Earlier this year the Russian government approved an increase in the mineral extraction tax (MET) and changes to the excess profit tax (EPT) relating to oil. These changes have cost the Russian market around 5% of its fair price due to the reduction in upside potential of the companies in the energy and materials sectors.
Gas, gold, PGM (platinum group minerals) and diamond production fell outside the tax reforms this time. But if the Russian government were to decide to increase tax on these sectors too? How would it impact the Russian equity market?
We believe the main companies potentially at risk from future tax hikes are gold producers and nickel and PGM producer.
We have already seen that the government can increase the tax rate if a commodity performs well over a period of time. If gold prices remain high and even achieve new record levels, gold producers would significantly increase their earnings, in which case the MET on them could be increased. Currently, gold producers are taxed at 6% on their revenues. We do not expect the MET for gold producers to be increased 3.5-fold as it was for other base metals and ores this year. But if we assume that the MET on gold producers could rise from the current 6% to 12%, then the fair price for companies represented in the Russian index could fall by 8% for each. Taking into account their total weight in the Russian index of 9%, the upside of the index would fall by 0.7%.
The main nickel and PGM producer represented in the Russian index mines one polymetallic ore and pays the MET for this mined ore. Even though the company has already undergone the MET increase, it still pays less tax compared to other metal producers. Before tax amendments the company had a special MET regime for metals, which was calculated at RUB 730 (~USD 10) per tonne of ore mined, so the tax was not tied to the price of metals. Basically, it paid around 1.5% of its revenues in tax. From 2021, the MET on the company will increase 3.5-fold, which will amount to around 4.5% of revenue. For other miners, the MET has risen to account for 8% of their revenues. That means that the MET for nickel and PGM producer is still lower than for other non-ferrous metal producers. If metal prices remain at their current level, then the MET for the nickel and PGM producer could also increase to 8%. Should this happen, the company would lose 5% of its fair price. Taking into account its weight in the Russian index of 4.5%, the upside of the index will decrease by 0.3%.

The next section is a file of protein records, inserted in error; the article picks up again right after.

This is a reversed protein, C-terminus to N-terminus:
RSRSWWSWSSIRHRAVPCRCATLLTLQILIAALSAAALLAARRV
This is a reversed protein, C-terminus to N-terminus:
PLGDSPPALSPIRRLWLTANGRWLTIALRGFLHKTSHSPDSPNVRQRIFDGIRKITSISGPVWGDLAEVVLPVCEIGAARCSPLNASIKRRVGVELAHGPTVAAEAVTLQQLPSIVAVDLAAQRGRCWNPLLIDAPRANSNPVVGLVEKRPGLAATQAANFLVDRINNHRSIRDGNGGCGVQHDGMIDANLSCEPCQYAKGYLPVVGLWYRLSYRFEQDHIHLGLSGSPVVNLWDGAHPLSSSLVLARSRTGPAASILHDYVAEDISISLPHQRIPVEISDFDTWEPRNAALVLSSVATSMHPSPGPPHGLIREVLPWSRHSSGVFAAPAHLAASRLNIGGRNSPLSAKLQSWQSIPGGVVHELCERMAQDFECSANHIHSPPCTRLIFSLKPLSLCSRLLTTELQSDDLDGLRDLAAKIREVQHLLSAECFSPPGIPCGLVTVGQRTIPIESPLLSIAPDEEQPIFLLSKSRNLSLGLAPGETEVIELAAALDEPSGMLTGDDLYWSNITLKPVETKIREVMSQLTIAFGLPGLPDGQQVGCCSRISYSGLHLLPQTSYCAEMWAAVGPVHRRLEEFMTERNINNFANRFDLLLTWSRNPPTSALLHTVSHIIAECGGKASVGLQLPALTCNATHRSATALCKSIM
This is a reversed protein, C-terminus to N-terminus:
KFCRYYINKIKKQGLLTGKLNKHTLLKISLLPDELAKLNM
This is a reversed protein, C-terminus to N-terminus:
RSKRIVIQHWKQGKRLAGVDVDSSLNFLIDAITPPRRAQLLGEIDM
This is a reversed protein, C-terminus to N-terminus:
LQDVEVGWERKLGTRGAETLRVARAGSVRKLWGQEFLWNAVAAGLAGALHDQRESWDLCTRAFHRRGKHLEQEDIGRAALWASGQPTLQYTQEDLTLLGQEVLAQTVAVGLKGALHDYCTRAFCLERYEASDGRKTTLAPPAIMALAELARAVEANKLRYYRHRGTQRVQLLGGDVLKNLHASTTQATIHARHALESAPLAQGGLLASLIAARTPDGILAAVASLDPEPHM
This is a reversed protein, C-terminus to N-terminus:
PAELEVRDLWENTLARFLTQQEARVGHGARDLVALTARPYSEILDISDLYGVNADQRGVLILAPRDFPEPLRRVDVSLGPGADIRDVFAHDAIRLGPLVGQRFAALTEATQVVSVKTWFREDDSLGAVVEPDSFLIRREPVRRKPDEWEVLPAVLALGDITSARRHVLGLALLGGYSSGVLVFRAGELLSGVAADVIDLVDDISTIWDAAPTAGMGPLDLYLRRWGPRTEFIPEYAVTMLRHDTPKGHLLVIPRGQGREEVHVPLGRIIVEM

In total, the potential tax amendments for nickel and PGM producer and gold producers could cost the Russian market around 1% of its fair price.
Russia’s gas and diamond producers performed quite weakly over this year and do not have any excess profit that can be taxed. This makes us believe these sectors are on a long tax hike hold.
In November, we have seen oil prices rise by 28%. Does this mean further tax amendments in the oil sector are possible? We believe a tax hike could occur should the oil producers achieve excess revenue, which could happen if oil prices reach USD 65 per barrel and the rouble weakens over the next year. For instance, in 2019, the average oil price was around USD 64/bbl and the rouble weakened by about 11%, which resulted in the oil companies making strong profits. This led to tax amendments for the sector in 2020. However, we expect the rouble to strengthen by about 5%-6% and the consensus view is that oil prices will remain around USD 47 – USD 53 per barrel over the next two years. For this reason, we believe a tax hike on oil companies to be unlikely.
 EIA and Fitch Solutions oil price forecast for 2021-2022
(Please see the full version of the article with graphs in the attached pdf file.)
Authors: Gennady Sukhanov, Deputy Head of Equities & Head of Research; Marina Tsutskiridze, Junior Investment SpecialistTaxes hike risk for Russia companies_final